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updated: 8/6/2014 7:08 AM

Javier Baez made his moment memorable

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  • Video: Baez talks about homer

  • Chicago Cubs' Javier Baez looks skyward as he crosses home plate after his solo home run in the 12th inning Tuesday night.

      Chicago Cubs' Javier Baez looks skyward as he crosses home plate after his solo home run in the 12th inning Tuesday night.
    Associated Press

 
 

OK, let's get some of the historical stuff out of the way right off the top.

Javy Baez capped his major-league debut in Coors Field with a home run that gave the Cubs a 6-5 victory in 12 innings.

Not bad for starters, was it?

Even more noteworthy is that the game-winner came more than four hours after Baez began his big-league career by striking out.

In between, Baez struck out flailing two more times and made two more outs on hard-hit balls.

So there you have it, just your routine first outing: Five outs, including 3 strikeouts, and a smash over the right-center-field fence to win the game.

Welcome to the big leagues, Mr. Baez.

This was Javy Baez's moment, and he made it memorable, though it took nearly until midnight Chicago time.

If this is how Baez's career is going to go, strap yourself in and enjoy the thrilling ride.

Remember, this is a player expected to not only have a great career but one that's spectacular over a long period of time.

Whether Cubs fans are really all that hopeful is a good question. After all, they have seen reputed phenoms come and go, and not to Cooperstown.

Maybe the most encouraging aspect of Baez's debut is that he didn't suffer a Cubbie occurrence like, say, a concussion swinging at a pitch.

Until Baez commits a gaffe of Cubs proportions, he won't be certified as a real member of this franchise. If he never does, maybe this game really was the beginning of something big.

Despite all the hype swirling around him, it's a good idea to not expect too much too soon.

That also goes for the Cubs' ongoing rebuilding project that at some point will feature the likes of Kris Bryant, Jorge Soler, Albert Almora and Addison Russell joining Baez.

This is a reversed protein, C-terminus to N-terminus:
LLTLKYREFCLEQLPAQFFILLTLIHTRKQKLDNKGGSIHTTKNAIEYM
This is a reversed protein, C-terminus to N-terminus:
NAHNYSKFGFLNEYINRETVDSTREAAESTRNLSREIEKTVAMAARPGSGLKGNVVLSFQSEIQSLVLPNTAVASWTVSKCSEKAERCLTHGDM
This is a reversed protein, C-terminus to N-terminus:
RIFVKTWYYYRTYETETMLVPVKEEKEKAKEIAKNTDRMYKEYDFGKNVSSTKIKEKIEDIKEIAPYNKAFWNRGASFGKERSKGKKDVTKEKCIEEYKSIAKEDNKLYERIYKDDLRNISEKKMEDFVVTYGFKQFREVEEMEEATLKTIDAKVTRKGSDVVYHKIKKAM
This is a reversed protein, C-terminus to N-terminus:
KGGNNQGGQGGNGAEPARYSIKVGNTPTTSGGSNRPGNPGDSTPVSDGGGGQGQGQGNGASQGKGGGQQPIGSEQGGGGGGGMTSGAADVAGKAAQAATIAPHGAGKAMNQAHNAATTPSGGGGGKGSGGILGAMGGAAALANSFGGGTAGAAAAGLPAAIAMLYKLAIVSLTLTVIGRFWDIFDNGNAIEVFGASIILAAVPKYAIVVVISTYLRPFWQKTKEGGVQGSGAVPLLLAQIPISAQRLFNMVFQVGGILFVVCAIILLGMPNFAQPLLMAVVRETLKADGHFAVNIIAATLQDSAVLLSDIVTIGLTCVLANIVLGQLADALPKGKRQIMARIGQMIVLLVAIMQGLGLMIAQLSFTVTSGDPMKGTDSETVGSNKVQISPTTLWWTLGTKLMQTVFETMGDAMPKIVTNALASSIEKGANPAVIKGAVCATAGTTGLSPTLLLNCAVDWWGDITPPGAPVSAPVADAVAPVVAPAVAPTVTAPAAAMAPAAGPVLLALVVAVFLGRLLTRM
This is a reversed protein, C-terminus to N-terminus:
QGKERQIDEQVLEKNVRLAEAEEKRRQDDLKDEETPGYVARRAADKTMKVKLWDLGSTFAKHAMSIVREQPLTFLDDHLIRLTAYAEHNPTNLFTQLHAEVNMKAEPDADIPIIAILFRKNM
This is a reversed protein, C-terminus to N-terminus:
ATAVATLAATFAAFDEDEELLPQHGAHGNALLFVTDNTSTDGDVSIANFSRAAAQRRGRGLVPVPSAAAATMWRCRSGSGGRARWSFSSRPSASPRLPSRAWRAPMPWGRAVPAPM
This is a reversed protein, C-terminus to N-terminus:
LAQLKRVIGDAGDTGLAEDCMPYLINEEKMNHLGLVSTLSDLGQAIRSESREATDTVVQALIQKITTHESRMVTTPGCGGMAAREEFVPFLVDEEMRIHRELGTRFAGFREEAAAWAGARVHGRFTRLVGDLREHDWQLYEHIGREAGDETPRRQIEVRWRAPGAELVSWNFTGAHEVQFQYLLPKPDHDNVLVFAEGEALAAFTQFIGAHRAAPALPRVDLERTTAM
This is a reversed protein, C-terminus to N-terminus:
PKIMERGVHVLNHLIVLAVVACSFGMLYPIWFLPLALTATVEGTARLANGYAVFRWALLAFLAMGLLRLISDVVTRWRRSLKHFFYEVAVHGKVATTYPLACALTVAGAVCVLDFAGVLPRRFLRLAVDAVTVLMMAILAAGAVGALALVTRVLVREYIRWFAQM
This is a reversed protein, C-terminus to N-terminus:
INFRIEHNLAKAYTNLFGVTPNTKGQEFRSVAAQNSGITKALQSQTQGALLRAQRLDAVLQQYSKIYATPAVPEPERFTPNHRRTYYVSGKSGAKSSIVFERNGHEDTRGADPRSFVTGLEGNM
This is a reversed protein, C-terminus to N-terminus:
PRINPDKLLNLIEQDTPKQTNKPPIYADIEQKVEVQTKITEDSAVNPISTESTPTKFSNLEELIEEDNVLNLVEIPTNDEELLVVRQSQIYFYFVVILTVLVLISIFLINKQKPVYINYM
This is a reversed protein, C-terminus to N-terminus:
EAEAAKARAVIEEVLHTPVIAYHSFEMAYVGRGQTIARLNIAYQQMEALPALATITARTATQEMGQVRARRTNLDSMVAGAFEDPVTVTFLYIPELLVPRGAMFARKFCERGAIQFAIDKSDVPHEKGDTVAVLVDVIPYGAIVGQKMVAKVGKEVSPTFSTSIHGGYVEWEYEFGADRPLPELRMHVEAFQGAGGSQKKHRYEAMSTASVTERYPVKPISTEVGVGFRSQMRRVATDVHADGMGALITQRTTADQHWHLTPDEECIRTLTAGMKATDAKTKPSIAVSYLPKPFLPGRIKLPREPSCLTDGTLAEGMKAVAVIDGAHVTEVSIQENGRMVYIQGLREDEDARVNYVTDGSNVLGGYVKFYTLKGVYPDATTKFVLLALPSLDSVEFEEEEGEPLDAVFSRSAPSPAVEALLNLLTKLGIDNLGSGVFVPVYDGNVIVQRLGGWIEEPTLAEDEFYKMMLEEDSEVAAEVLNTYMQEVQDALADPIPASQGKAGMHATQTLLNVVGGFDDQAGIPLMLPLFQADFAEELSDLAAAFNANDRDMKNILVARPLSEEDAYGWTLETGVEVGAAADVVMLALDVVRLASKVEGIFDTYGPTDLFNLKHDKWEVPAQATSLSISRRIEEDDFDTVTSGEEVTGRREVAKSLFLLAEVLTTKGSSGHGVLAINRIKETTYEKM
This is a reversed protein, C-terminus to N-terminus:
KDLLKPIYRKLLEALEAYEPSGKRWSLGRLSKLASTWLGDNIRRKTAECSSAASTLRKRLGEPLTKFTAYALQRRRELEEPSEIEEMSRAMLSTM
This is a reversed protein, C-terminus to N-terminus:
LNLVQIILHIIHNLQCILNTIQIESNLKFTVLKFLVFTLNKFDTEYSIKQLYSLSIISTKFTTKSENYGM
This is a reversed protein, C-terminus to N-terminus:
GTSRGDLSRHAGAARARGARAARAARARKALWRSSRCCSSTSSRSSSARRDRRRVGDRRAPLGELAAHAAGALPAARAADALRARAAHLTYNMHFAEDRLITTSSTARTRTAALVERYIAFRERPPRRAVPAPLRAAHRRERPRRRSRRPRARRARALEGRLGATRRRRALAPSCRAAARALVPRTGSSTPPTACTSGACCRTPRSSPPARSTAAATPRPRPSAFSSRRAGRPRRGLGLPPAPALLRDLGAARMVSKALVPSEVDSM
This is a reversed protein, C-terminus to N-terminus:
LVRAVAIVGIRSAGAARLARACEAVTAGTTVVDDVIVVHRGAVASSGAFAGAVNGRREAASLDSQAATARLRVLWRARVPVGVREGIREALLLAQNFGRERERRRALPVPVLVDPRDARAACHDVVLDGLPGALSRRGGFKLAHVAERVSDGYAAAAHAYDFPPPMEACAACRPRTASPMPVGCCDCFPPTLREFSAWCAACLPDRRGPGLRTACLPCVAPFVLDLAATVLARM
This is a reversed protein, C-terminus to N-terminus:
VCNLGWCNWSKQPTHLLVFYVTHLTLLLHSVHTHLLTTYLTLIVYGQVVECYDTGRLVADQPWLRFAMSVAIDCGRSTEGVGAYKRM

With all due respect to Arismendy Alcantara and a couple of relatively anonymous pitchers already on the club, Baez represents the first of what is anticipated to be the latest big wave of highly rated prospects to make it to the Cubs.

So Baez's first game became must-see TV, and Chicago's other active sports teams cooperated.

The Bears announced the fine and suspension of tight end Martellus Bennett early in the day, and the White Sox provided the Rangers with a 7-0 lead by the second inning of a 16-0 loss.

So the night belonged to Javy Baez, and the only surprise was that Las Vegas didn't alter the odds on the Cubs winning the 2014 World Series to even money.

So much fanfare accompanied Baez's arrival that it seemed he was destined to start the Cubs on a 52-game winning streak that would run through the end of the regular season.

Oh, wait, that's right, almost forgot … nobody is supposed to expect too much too soon.

As the game in Colorado droned on into extra innings, Baez kept doing what he does. He swung hard and harder.

Prominently displayed was Baez's customary waggle -- plus a shake here, rattle there and roll everywhere -- that generates remarkable power when he makes contact.

With all that movement, however, it's a wonder that Baez's bat ever gets to the ball. It did quite often in the minors and now he must prove it regularly will in the majors.

Now, after two more games at Denver, the Cubs return to Wrigley Field for Javy Baez's home debut. They haven't raised prices to record levels for that event yet, but cynical speculation likely is that they will or at least that they would if they could.

It's a small price to pay to see one of the most anticipated Chicago baseball games in a good while.

History, good and bad, usually is worth a look.

mimrem@dailyherald.com

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